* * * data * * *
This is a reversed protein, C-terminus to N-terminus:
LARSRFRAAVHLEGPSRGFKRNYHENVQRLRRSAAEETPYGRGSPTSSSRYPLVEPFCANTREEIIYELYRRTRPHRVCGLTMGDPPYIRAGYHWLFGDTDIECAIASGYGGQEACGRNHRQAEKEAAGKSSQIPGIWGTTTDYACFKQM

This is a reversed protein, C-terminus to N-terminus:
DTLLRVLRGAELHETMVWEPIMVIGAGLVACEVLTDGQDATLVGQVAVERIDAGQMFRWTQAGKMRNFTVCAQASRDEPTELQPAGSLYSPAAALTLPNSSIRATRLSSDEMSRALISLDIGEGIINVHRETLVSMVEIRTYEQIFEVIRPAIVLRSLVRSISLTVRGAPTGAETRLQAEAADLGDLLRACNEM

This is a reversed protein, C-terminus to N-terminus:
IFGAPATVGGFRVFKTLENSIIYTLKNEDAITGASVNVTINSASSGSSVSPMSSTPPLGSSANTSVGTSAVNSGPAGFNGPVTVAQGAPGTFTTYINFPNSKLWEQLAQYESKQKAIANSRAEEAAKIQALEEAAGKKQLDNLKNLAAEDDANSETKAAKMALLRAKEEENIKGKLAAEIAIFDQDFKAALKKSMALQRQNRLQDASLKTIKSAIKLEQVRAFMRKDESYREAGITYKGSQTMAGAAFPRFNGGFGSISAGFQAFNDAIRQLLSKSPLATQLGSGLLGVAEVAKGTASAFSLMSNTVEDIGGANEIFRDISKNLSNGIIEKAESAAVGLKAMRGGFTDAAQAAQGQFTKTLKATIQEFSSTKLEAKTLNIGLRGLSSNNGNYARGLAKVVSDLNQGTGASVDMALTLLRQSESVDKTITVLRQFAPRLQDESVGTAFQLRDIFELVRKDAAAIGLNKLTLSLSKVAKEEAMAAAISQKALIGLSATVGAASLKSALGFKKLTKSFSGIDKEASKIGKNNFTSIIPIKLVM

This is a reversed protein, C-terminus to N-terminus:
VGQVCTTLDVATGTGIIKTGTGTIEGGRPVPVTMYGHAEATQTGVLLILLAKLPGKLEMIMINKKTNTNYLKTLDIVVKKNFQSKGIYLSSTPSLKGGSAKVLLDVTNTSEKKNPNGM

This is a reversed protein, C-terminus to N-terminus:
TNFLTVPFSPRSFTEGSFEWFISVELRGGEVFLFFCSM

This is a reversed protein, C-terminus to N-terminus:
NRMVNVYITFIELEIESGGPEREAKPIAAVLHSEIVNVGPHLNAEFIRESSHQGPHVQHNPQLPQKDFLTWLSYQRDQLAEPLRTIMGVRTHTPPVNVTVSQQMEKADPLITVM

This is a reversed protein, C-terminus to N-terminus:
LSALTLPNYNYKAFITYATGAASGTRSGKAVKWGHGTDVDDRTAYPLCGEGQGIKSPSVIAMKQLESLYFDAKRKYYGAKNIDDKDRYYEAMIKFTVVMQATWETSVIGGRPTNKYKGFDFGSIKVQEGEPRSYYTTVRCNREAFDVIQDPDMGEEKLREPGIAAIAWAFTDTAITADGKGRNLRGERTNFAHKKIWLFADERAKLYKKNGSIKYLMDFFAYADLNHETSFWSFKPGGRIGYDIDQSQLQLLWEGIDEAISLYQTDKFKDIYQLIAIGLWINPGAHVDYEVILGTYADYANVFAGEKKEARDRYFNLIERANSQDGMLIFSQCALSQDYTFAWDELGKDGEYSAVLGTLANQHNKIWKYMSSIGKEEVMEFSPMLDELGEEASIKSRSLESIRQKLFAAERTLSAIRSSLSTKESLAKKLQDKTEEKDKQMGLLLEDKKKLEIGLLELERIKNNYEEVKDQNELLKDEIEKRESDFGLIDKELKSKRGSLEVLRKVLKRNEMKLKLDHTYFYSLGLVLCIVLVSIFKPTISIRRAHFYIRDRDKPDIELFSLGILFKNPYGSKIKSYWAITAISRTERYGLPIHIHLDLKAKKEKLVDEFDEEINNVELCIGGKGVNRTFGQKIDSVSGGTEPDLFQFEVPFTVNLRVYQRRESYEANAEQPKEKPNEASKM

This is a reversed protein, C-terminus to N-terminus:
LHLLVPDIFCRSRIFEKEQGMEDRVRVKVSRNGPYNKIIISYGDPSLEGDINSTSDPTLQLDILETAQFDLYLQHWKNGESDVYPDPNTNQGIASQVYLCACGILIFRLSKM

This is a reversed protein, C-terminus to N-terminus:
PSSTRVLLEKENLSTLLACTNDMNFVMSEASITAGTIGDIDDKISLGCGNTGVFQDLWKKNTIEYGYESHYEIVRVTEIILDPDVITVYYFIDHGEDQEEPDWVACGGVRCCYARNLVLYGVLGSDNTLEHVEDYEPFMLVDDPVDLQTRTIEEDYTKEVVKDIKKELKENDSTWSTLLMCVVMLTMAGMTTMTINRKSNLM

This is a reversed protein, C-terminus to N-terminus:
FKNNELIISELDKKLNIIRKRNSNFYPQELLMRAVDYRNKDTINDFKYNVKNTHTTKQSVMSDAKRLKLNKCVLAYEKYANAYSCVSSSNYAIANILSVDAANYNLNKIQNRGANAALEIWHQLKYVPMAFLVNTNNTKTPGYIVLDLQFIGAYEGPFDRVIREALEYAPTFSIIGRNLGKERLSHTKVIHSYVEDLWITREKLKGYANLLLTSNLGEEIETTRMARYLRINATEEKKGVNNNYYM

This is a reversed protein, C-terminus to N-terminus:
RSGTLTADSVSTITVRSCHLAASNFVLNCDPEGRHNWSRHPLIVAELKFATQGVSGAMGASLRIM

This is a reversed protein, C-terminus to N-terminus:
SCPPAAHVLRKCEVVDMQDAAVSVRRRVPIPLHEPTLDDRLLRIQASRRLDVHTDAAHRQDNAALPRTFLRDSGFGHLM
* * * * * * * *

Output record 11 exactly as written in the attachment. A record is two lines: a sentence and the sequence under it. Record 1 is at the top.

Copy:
This is a reversed protein, C-terminus to N-terminus:
RSGTLTADSVSTITVRSCHLAASNFVLNCDPEGRHNWSRHPLIVAELKFATQGVSGAMGASLRIM